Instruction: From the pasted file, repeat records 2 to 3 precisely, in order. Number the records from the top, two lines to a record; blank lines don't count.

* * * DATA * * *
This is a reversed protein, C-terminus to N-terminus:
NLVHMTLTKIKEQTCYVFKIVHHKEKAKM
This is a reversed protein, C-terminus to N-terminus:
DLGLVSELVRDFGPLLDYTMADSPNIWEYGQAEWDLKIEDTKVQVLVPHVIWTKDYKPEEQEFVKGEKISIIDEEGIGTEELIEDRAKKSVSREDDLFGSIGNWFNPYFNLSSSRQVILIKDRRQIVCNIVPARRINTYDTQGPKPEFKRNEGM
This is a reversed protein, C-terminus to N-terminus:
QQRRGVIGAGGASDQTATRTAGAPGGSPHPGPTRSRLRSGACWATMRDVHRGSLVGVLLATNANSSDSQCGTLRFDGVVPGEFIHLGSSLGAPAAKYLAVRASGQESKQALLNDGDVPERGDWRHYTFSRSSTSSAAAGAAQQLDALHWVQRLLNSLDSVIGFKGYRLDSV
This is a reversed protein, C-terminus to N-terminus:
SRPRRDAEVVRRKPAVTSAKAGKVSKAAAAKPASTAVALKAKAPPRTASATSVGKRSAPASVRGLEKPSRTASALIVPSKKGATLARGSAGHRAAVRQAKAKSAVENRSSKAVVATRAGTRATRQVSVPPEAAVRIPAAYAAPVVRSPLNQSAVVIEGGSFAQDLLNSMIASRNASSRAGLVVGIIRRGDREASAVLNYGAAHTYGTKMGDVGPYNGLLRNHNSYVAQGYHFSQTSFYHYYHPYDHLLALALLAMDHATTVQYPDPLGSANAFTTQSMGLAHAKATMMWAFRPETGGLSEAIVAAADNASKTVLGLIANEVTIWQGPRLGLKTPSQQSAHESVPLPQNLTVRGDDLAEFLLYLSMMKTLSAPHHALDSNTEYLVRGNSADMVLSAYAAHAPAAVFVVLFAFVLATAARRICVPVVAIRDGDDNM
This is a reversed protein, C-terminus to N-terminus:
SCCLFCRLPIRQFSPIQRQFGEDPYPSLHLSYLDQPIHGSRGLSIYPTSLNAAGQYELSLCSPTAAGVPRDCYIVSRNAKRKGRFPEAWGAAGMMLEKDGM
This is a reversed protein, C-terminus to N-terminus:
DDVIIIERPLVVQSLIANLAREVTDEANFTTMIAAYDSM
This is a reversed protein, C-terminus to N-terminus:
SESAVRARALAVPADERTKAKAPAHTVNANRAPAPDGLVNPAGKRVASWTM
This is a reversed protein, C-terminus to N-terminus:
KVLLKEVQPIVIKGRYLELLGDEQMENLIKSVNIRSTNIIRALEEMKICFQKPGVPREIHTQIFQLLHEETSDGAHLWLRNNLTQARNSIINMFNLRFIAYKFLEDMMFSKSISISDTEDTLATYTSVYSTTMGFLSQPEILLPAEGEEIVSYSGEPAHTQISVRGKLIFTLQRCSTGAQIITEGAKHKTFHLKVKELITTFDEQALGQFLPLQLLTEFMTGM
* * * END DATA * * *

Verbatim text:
This is a reversed protein, C-terminus to N-terminus:
DLGLVSELVRDFGPLLDYTMADSPNIWEYGQAEWDLKIEDTKVQVLVPHVIWTKDYKPEEQEFVKGEKISIIDEEGIGTEELIEDRAKKSVSREDDLFGSIGNWFNPYFNLSSSRQVILIKDRRQIVCNIVPARRINTYDTQGPKPEFKRNEGM
This is a reversed protein, C-terminus to N-terminus:
QQRRGVIGAGGASDQTATRTAGAPGGSPHPGPTRSRLRSGACWATMRDVHRGSLVGVLLATNANSSDSQCGTLRFDGVVPGEFIHLGSSLGAPAAKYLAVRASGQESKQALLNDGDVPERGDWRHYTFSRSSTSSAAAGAAQQLDALHWVQRLLNSLDSVIGFKGYRLDSV